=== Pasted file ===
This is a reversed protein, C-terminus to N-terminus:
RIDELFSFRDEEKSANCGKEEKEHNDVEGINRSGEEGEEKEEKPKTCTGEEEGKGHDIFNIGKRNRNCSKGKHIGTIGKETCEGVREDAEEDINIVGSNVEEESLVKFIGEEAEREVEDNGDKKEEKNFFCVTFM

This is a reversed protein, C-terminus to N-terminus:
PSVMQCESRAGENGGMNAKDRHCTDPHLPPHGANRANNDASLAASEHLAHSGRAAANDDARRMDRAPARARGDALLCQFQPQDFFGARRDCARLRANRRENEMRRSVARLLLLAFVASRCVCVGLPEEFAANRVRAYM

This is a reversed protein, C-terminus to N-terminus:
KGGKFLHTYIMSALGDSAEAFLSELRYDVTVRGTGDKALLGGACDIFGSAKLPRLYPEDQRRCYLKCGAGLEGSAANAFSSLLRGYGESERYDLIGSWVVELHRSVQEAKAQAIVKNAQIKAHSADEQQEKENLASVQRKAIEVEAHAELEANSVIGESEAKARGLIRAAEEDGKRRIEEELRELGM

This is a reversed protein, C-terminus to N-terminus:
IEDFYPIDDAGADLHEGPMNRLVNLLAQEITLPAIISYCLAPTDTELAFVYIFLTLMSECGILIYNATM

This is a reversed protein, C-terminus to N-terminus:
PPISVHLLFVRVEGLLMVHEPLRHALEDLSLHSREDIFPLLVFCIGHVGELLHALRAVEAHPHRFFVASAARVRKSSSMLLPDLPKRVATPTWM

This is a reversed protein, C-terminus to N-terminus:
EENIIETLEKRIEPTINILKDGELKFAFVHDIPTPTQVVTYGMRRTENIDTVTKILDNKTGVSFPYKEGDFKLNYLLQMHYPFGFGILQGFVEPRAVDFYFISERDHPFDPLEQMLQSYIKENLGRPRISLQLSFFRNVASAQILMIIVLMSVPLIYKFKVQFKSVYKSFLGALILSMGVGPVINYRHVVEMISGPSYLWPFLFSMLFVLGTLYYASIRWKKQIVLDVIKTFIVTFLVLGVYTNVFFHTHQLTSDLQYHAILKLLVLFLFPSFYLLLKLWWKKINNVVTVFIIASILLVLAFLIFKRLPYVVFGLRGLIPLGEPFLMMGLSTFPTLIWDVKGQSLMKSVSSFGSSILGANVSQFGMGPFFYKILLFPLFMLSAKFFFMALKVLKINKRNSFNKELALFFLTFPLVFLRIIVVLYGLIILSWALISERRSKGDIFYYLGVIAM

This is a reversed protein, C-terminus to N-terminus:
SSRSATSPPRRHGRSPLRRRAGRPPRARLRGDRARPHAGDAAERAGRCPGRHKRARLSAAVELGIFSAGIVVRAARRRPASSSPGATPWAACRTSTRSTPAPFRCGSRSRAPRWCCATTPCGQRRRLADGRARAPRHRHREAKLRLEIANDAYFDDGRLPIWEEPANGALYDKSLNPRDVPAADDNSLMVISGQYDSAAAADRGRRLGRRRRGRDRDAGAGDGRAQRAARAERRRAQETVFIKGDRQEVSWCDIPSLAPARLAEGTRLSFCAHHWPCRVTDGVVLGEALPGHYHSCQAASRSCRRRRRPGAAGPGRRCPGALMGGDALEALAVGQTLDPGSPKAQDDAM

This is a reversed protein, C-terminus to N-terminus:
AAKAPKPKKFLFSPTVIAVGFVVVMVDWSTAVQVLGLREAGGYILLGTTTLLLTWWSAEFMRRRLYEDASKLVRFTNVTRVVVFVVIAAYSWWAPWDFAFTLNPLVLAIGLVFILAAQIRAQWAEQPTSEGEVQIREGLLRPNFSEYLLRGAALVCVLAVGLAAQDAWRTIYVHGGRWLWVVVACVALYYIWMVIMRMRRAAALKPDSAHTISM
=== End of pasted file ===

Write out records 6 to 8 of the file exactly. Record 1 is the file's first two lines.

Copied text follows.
This is a reversed protein, C-terminus to N-terminus:
EENIIETLEKRIEPTINILKDGELKFAFVHDIPTPTQVVTYGMRRTENIDTVTKILDNKTGVSFPYKEGDFKLNYLLQMHYPFGFGILQGFVEPRAVDFYFISERDHPFDPLEQMLQSYIKENLGRPRISLQLSFFRNVASAQILMIIVLMSVPLIYKFKVQFKSVYKSFLGALILSMGVGPVINYRHVVEMISGPSYLWPFLFSMLFVLGTLYYASIRWKKQIVLDVIKTFIVTFLVLGVYTNVFFHTHQLTSDLQYHAILKLLVLFLFPSFYLLLKLWWKKINNVVTVFIIASILLVLAFLIFKRLPYVVFGLRGLIPLGEPFLMMGLSTFPTLIWDVKGQSLMKSVSSFGSSILGANVSQFGMGPFFYKILLFPLFMLSAKFFFMALKVLKINKRNSFNKELALFFLTFPLVFLRIIVVLYGLIILSWALISERRSKGDIFYYLGVIAM

This is a reversed protein, C-terminus to N-terminus:
SSRSATSPPRRHGRSPLRRRAGRPPRARLRGDRARPHAGDAAERAGRCPGRHKRARLSAAVELGIFSAGIVVRAARRRPASSSPGATPWAACRTSTRSTPAPFRCGSRSRAPRWCCATTPCGQRRRLADGRARAPRHRHREAKLRLEIANDAYFDDGRLPIWEEPANGALYDKSLNPRDVPAADDNSLMVISGQYDSAAAADRGRRLGRRRRGRDRDAGAGDGRAQRAARAERRRAQETVFIKGDRQEVSWCDIPSLAPARLAEGTRLSFCAHHWPCRVTDGVVLGEALPGHYHSCQAASRSCRRRRRPGAAGPGRRCPGALMGGDALEALAVGQTLDPGSPKAQDDAM

This is a reversed protein, C-terminus to N-terminus:
AAKAPKPKKFLFSPTVIAVGFVVVMVDWSTAVQVLGLREAGGYILLGTTTLLLTWWSAEFMRRRLYEDASKLVRFTNVTRVVVFVVIAAYSWWAPWDFAFTLNPLVLAIGLVFILAAQIRAQWAEQPTSEGEVQIREGLLRPNFSEYLLRGAALVCVLAVGLAAQDAWRTIYVHGGRWLWVVVACVALYYIWMVIMRMRRAAALKPDSAHTISM